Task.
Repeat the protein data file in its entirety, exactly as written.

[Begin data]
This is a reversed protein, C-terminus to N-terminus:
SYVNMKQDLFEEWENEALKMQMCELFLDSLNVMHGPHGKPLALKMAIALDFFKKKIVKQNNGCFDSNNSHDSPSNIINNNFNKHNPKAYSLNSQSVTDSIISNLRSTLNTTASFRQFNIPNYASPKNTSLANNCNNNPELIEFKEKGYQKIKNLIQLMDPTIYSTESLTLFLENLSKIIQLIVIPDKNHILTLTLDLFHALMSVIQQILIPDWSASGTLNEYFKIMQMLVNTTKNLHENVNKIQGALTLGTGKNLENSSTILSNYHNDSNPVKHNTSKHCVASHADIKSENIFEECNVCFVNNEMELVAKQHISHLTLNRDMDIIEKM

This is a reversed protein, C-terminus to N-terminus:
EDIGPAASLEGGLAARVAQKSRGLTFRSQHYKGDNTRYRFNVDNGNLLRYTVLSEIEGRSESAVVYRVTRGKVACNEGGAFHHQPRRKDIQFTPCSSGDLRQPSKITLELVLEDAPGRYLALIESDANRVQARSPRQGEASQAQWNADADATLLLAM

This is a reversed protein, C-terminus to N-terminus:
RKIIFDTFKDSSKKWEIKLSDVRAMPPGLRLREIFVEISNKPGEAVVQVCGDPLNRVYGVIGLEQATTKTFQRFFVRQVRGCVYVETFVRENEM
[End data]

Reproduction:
This is a reversed protein, C-terminus to N-terminus:
SYVNMKQDLFEEWENEALKMQMCELFLDSLNVMHGPHGKPLALKMAIALDFFKKKIVKQNNGCFDSNNSHDSPSNIINNNFNKHNPKAYSLNSQSVTDSIISNLRSTLNTTASFRQFNIPNYASPKNTSLANNCNNNPELIEFKEKGYQKIKNLIQLMDPTIYSTESLTLFLENLSKIIQLIVIPDKNHILTLTLDLFHALMSVIQQILIPDWSASGTLNEYFKIMQMLVNTTKNLHENVNKIQGALTLGTGKNLENSSTILSNYHNDSNPVKHNTSKHCVASHADIKSENIFEECNVCFVNNEMELVAKQHISHLTLNRDMDIIEKM

This is a reversed protein, C-terminus to N-terminus:
EDIGPAASLEGGLAARVAQKSRGLTFRSQHYKGDNTRYRFNVDNGNLLRYTVLSEIEGRSESAVVYRVTRGKVACNEGGAFHHQPRRKDIQFTPCSSGDLRQPSKITLELVLEDAPGRYLALIESDANRVQARSPRQGEASQAQWNADADATLLLAM

This is a reversed protein, C-terminus to N-terminus:
RKIIFDTFKDSSKKWEIKLSDVRAMPPGLRLREIFVEISNKPGEAVVQVCGDPLNRVYGVIGLEQATTKTFQRFFVRQVRGCVYVETFVRENEM